Recycling and waste recovery has become the new norm for waste management in the 21st century. Unfortunately, many urban communities do not understand the importance of reusing and recovering raw resources. However, there is a solution for those who want to put an end to existing landfills, a solution that can produce energy with the help of biogas. Area Metropolitana de Barcelona has created a system for Vall d’en Joan that demonstrates how an area can be rehabilitated in a sustainable way.
The landfill was built between 1972 and 1974 and operated until 2006. All the waste generated in Barcelona and the metropolitan area ended up here, on an area of 75 hectares. The location was chosen because of the impervious soil that did not allow pollutants to reach the water table. Since its closure, waste has started to be recycled in centers in Barcelona, but the old ones have remained in the landfill. Because abandoning the area as it was was not a solution, experts thought about how they can recover and dispose of the waste.
There are 27 million tons of garbage brought between the hills in the almost 30 years of existence that are now a permanent source of biogas production. Spanish law states that a pit must be maintained and treated for 30 years, but the way it is currently being used is a real ingenuity.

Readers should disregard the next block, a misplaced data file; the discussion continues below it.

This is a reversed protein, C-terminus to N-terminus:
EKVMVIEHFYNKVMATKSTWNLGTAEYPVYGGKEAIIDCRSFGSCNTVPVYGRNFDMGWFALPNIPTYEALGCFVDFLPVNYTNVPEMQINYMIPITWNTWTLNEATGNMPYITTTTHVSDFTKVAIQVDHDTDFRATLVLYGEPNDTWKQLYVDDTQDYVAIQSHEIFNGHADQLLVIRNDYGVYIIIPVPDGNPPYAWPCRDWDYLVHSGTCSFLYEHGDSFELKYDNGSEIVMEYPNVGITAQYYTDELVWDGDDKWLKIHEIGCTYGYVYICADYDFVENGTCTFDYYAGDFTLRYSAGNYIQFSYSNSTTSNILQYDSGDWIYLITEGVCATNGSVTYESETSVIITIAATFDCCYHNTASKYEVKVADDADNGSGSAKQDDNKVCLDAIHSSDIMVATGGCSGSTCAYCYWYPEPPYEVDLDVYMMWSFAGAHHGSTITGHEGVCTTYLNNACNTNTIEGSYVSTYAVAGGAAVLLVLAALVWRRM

The waste was covered with soil to speed up the process of decomposition and creation of biogas. 30 employees work at the station and monitor the production of biogas and electricity. Annually, 30,000 liters of liquid waste are produced. They pass through five reactors that separate the liquid part from the solid part through anaerobic processes and ultrafiltration. The gas is sucked through three compressors and led to a generating station where twelve engines use it as fuel, generating an average electrical power of 12,500 Kw/h, which is exported to the general energy network.
To get to Vall d’en Joan you need a car as it is high up between the hills. It is hard to imagine what the area looked like when it functioned as a garbage dump, now it is full of vegetation, close to trees and with families of wild boars that have found their habitat in the area. We hope to see similar projects in other areas, implemented intelligently and with respect for the environment.
This article is part of the EU Commission project Functional Areas in the EU